Intersectionality Background

[A version of this content was originally presented at a Roots of Justice workshop at the Wild Goose Festival, June 2014.]

It is very important for this analysis not to get disconnected from its roots in the lives of women of color, particularly queer women of color.

Intersectional analysis grew out of the experiences and voices of women of color who faced both racist and sexist oppression, and the economic disempowerment resulting from those oppressions.

Maya Angelou spoke of this in her 1969 autobiographical volume I Know Why the Caged Bird Sings: “The Black female is assaulted in her tender years by all those common forces of nature at the same time that she is caught in the tripartite crossfire of masculine prejudice, white illogical hate and Black lack of power.” (266)

The multipliers of oppression were present even in liberation movements. In antiracist work, the particular experiences of women were discounted or ignored. In feminist work, the particular experiences of women of color were discounted or ignored. Queer women of color experienced further lines of oppression – homophobia and heterosexism – interlocking with racist and sexist oppression.

The Combahee River Collective, a group of Black lesbian feminists forming and working in the late 1970s in Boston, were early articulators of the experience of multiple oppressions interlocking in the lives of women of color. They took their name from the guerrilla action conceptualized and led by Harriet Tubman in June 2, 1863, in the Port Royal region of South Carolina. This action freed more than 750 slaves and is the only military campaign in American history planned and led by a woman. (Bridge 210)

From “A Black Feminist Statement: Combahee River Collective,” in This Bridge Called My Back: Writings by Radical Women of Color, edited by Cherríe Moraga and Gloria Anzaldúa (Watertown, Mass.: Persephone Press, 1981):

“The most general statement of our politics at the present time would be that we are actively committed to struggling against racial, sexual, heterosexual, and class oppression and see as our particular task the development of an integrated analysis and practice based upon the fact that the major systems of oppression are interlocking. The synthesis of these impressions creates the conditions of our lives.” (210)

1. The Genesis of Contemporary Black Feminism. A combined antiracist and antisexist position drew us together initially, and as we developed politically we addressed ourselves to hetero-sexism and economic oppression under capitalism. (212)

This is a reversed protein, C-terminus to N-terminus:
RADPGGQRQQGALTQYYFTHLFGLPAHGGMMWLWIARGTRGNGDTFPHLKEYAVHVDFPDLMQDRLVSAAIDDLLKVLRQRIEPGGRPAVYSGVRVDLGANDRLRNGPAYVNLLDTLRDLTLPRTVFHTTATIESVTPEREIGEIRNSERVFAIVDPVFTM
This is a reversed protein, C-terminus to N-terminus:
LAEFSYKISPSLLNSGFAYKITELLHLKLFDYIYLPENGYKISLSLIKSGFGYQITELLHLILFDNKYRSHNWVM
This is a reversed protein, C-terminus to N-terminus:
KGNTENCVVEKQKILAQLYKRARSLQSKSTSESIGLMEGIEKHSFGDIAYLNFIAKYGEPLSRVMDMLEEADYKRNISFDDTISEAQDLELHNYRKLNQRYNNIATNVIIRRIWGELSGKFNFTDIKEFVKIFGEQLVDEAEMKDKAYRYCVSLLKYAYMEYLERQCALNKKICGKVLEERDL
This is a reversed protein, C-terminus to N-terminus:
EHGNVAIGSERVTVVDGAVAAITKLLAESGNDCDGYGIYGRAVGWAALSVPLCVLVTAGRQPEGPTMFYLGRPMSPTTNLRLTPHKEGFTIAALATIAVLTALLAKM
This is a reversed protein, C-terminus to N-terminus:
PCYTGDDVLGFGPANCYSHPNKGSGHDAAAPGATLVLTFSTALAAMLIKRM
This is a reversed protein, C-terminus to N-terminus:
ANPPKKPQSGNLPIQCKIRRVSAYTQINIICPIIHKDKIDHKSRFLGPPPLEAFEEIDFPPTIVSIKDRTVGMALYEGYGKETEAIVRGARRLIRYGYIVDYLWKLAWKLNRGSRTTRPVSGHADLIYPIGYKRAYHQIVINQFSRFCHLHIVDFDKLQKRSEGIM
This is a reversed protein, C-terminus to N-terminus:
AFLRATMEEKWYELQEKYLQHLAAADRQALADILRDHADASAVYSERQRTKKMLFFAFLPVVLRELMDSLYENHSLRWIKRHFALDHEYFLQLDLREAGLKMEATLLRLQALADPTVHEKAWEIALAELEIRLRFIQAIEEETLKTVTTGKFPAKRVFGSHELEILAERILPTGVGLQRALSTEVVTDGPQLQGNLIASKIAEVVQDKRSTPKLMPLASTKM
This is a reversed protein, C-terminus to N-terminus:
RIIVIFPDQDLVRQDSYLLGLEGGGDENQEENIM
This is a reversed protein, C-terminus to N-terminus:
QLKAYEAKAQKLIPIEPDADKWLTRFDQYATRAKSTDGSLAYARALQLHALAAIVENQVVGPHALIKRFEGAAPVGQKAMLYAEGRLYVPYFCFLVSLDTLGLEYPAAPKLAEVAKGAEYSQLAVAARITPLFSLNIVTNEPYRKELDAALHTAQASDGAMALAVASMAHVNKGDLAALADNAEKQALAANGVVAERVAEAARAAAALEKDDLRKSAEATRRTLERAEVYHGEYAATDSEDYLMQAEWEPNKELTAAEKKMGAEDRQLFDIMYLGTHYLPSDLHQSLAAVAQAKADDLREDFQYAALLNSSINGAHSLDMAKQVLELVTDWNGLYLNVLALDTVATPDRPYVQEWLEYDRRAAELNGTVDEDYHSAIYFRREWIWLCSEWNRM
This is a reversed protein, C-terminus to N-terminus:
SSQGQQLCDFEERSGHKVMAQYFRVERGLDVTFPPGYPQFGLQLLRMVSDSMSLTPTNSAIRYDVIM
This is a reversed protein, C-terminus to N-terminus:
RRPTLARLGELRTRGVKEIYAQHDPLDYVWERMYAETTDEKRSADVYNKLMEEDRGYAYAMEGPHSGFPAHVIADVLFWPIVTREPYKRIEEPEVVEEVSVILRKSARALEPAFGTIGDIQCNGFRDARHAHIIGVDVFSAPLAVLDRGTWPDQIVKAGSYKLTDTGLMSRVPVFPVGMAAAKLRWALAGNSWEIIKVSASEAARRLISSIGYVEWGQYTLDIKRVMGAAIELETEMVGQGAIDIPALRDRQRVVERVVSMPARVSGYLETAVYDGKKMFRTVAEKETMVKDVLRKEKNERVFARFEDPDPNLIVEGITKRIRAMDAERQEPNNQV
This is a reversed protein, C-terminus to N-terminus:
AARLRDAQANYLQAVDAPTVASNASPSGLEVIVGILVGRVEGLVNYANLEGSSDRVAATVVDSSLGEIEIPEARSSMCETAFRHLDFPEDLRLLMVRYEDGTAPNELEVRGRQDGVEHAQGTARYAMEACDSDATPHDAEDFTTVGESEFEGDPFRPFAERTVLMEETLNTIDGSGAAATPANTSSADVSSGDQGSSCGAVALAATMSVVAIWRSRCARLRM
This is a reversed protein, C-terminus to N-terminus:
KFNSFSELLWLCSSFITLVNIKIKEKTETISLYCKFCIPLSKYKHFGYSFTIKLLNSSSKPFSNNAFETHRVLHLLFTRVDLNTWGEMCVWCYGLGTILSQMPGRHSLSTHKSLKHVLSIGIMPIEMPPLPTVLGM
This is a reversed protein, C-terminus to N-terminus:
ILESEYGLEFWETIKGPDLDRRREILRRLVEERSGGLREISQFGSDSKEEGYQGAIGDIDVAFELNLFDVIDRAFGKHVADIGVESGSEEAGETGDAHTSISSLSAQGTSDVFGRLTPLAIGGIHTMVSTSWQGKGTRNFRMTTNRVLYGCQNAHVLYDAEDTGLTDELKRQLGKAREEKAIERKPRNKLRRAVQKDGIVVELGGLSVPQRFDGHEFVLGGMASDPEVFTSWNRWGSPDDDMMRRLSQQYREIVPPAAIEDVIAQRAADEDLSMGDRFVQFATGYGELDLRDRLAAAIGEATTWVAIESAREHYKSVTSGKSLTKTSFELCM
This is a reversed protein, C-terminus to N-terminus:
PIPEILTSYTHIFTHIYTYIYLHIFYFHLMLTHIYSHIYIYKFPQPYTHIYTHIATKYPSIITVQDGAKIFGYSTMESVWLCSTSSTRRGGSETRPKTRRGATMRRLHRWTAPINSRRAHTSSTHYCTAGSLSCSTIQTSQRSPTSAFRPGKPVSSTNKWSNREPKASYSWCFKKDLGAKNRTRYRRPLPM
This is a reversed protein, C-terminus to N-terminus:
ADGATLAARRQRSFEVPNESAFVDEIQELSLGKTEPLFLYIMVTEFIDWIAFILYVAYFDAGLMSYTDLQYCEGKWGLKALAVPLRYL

2. What We Believe. We believe that the most profound and potentially the most radical politics come directly out of our own identity, as opposed to working to end somebody else’s oppression. (212)

We also often find it difficult to separate race from class from sex oppression because in our lives they are most often experienced simultaneously…. We are dealing with the implications of race and class as well as sex. (213)

3. Problems in Organizing Black Feminists. The major source of difficulty in our political work is that we are not just trying to fight oppression on one front or even two, but instead to address the whole range of oppressions. We do not have racial, sexual, heterosexual, or class privilege to rely upon, nor do we have even the minimal access to resources and power the groups in possession of one of these types of privilege have. (214)

“If Black women were free, it would mean that everyone else would have to be free since our freedom would necessitate the destruction of all the systems of oppression.” (215)

Fast forward to 1989 and 1990. Legal scholar and activist Kimberlé Crenshaw articulated how single-axis analyses mean the lived experience and oppression of women of color were not addressed. The point was not just visibility and understanding, but to bring unjust realities to light in order to transform them, particularly the social structures that produce and entrench power for some and marginalization for others.

In the years since, intersectionality has been deployed in many fields for many purposes, including the diversity/multicultural industrial complex, where what Sirma Bilge calls “ornamental intersectionality” (Bilge 2011) is sometimes being used to neutralize the radical politics of intersectionality, to instead deploy it as part of organizational PR and branding, without actually addressing the structures that reproduce injustice.

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